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Reviewed by:
  • Southeast Asian Archaeology: Wilhelm G. Solheim II Festschrift
  • Peter Lape
Southeast Asian Archaeology: Wilhelm G. Solheim II Festschrift. Victor Paz, ed. Manila: University of the Philippines Press, 2004.

This Festschrift volume edited by Victor Paz is a fascinating read and would be a valuable addition to the library of anyone interested in the intellectual history and present state of Southeast Asian archaeology. Comprised of 31 chapters from a wide variety of contributors including Bill Solheim's colleagues, students, and others who have been influenced by his work, it provides a glimpse into the intersection of Solheim's biography and the trajectory of archaeology in Southeast Asia since the late 1940s.

The book is divided into three sections. Part 1 ("Bill and Archaeology") includes seven chapters that trace Solheim's contributions to the field, his life history, and the development of archaeological research in Southeast Asia. I found this part to be the most interesting and valuable section of the volume. Many of the oral traditions of the early days of research in the region, the [End Page 110] origins of professional organizations (such as the Indo-Pacific Prehistory Association), academic journals (such as Asian Perspectives), and departments (particularly those at the University of Hawai'i and the University of the Philippines) are here committed to print. For those of us who are relative newcomers to the region and the field, this section provides fascinating insights into the particular history of the discipline and the region. Chapters by Shutler, Golson and Kennedy, Ronquillo, and Meacham in particular give a personal glimpse into Solheim's life as an archaeologist and the early days of current institutions like IPPA and Asian Perspectives. Other chapters further contextualize this personal history in terms of continuing theoretical debates about ceramics (Stark) and population movements (Oppenheimer). Glover closes this section with a discussion of Western scholarly involvement in Southeast Asian archaeology in relation to larger political shifts from colonialism to postcolonial nationalism.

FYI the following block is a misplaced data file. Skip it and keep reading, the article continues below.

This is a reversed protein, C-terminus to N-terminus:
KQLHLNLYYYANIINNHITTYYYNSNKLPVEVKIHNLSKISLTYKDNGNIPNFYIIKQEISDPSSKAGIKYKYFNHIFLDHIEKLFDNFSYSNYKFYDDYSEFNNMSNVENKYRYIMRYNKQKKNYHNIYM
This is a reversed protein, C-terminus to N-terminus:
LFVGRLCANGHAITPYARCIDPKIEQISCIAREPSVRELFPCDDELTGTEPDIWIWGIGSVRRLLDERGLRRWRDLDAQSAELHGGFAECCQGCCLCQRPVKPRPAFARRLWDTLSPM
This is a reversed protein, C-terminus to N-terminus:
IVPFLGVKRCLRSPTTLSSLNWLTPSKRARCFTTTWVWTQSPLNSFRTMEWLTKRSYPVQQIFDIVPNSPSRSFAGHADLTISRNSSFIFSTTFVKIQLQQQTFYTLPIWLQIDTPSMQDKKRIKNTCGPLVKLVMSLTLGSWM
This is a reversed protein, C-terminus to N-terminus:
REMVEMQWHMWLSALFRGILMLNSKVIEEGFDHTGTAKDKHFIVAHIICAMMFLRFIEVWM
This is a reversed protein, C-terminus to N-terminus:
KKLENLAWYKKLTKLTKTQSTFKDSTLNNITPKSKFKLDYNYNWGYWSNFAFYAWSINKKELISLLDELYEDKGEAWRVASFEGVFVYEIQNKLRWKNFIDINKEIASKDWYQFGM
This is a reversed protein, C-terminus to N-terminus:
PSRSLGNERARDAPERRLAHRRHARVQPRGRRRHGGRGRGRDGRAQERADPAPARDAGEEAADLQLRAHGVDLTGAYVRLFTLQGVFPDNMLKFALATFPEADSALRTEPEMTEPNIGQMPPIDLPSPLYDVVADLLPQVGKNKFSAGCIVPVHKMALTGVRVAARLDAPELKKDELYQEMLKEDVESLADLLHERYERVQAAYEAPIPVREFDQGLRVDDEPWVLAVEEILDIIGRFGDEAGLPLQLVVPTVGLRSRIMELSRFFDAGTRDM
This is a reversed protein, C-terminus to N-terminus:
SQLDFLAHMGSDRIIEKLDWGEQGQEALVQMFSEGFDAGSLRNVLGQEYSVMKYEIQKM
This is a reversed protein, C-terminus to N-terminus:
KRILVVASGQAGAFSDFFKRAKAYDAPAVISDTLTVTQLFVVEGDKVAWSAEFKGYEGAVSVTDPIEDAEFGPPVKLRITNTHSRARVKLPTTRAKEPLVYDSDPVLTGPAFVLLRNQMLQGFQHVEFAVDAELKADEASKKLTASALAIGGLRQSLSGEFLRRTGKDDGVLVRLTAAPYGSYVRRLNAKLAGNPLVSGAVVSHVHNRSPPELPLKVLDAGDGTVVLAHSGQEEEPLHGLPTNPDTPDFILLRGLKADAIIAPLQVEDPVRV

It is interesting to note that the conflicts of interest between foreign and local archaeologists in the current nationalist environment described by Glover seem to have been largely circumvented by Solheim himself. Many of the contributions in the second and third parts of this volume are written by Solheim's students from Thailand and the Philippines, and their contributions are examples of the legacy of Solheim's deep and ongoing commitment to training Southeast Asian students in archaeology. The strength of the archaeology program at the University of the Philippines, for example, is in part a result of Solheim's participation as resident scholar, teacher, and mentor of students. Solheim appears to be a model for moving beyond foreign–local conflicts, through engaging and mentoring colleagues and students, teaching in Southeast Asian institutions, and promoting wider interest in Southeast Asian archaeology both within and beyond academia.

Parts 2 and 3 ("Island Southeast Asia" and "Mainland Southeast Asia") are comprised of a mix of descriptive reports and methodologically and theoretically oriented papers from these respective regions. As editor, Paz clearly cast a wide net in his quest for contributions, and the result is voluminous if somewhat mixed in quality. Indeed, a heavier editorial hand might have made for a lighter read; the binding on my copy soon gave out under the strain of supporting over 600 pages. A number of chapters are descriptive site reports, which at first seemed to be a poor fit for this volume. However, as detailed reports on Southeast Asian sites are rarely published, I also welcome any opportunity to get this material into print. Standouts include chapters by Szabo, Kelly, and Peñalosa on Ille Cave, Palawan, and Voeun and von den Driesch on Angkor Borei fish. Three of these chapters include descriptions of older excavations that had not been previously published, or reports on recently reexcavated sites. These valuable contributions include Lertrit's chapter on new excavations at Sab Champa, Welch and McNeil on partially completed analysis of ceramics excavated from Ban Suai in 1966, and Allen's report on the 1963–1964 excavations at Ban Makha, which presumably have not been published before. Several excellent chapters focus on the Hoabinian and are more analytical in presentation, including...